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Therefore, if any would take part in the glorious work of advancing the progress of the world, let him fit himself to discuss by word of mouth the great problems now confronting humanity.
THE VALUE OF ELOQUENCE
Faith cometh by hearing.
- St. PAUL, Romans X:17
It is not enough to speak, but to speak true.
Mend your speech a little
The power of utterance should be included by all in their plans of self-culture.
WILLIAM ELLERY CHANNING
He is an orator that can make me think as he thinks and feel as he feels.
A vessel is known by its sound whether it be cracked or not; so men are proved by their speeches, whether they be wise or foolish.
I advocate in its full intent and for every reason of humanity, of patriotism, of religion, a more thorough culture of oratory.
- HENRY WARD BEECHER
Eloquence has a client which, before all, it must save or make triumph. It matters little whether this client be a man, a people, or an idea.
It is to this early speaking practice in the great art of all arts, oratory, that I am indebted for the primary and leading impulses that stimulated me forwará.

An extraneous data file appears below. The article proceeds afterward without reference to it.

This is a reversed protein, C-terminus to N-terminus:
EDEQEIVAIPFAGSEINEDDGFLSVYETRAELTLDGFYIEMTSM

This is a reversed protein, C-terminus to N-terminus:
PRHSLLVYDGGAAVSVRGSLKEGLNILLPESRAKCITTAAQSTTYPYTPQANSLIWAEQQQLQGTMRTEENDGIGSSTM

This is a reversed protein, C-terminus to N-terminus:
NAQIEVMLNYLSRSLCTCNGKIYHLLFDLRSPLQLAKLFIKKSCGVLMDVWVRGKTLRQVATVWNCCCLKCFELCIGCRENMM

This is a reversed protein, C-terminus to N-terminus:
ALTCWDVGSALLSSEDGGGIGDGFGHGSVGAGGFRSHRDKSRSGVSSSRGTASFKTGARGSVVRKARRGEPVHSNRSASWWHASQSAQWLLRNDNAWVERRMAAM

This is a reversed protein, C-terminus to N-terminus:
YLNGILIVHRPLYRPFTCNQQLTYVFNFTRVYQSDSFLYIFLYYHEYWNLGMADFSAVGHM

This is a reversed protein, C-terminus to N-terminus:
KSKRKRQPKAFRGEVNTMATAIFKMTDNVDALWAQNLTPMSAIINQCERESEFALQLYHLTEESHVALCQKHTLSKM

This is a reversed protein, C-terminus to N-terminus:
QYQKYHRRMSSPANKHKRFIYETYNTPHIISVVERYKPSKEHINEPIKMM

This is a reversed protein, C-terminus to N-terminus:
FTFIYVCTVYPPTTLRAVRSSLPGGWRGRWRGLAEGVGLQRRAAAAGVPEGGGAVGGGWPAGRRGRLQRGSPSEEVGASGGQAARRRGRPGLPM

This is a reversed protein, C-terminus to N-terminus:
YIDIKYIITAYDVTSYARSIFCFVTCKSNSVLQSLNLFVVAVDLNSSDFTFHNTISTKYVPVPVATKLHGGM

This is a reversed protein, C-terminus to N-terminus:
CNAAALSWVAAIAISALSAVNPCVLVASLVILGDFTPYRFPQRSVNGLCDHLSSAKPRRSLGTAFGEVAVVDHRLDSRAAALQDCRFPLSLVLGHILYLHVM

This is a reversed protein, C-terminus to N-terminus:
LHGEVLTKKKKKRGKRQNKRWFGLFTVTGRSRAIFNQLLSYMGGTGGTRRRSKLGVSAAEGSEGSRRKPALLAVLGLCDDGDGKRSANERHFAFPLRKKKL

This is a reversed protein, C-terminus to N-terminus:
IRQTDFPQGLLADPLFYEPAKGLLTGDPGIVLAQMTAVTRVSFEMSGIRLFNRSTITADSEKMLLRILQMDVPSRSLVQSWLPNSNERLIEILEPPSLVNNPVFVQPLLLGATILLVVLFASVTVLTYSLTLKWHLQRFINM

- HENRY CLAY
Ninety-nine men in every hundred in the crowded professions will probably never rise above mediocrity because the training of the voice is entirely neglected and considered of no importance.
WILLIAM E. GLADSTONE
He who does not use a gift, loses it; the man who does not use his voice or limbs, loses power over them, and becomes disqualified for the state of life to which he is called.
I recognize but one mental acquisition as an essential part of the education of a lady or gentleman, namely, an accurate and refined use of the mother-tongue.
CHARLES W. ELIOT
Extemporaneous speaking should be practiced and cultivated. It is the lawyer's avenue to the public. However able and faithful he may be in other respects, people are slow to bring him business if he cannot make a speech.
- ABRAHAM LINCOLN
The cultivated voice is like an orchestra. It ranges high, intermediate or low, unconsciously to him who uses it, and men listen, unaware that they have been bewitched out of their weariness by the charms of a voice not artificial, but made by assiduous training to be his second nature.
- HENRY WARD BEECHER
Men forget what they read; some do not read at all. They do not, however, forget what they are told by a vigorous speaker who means what he says.
– JOHN OLIVER HOBBES (MRS. CRAIGIE)
For who can suppose amid the great multitude of students, the utmost abundance of 'masters, the most eminent geniuses among men, the infinite variety of causes, the most ample rewards offered to eloquence, there is any other reason to be found for the small number of orators than the incredible magnitude and difficulty of the art?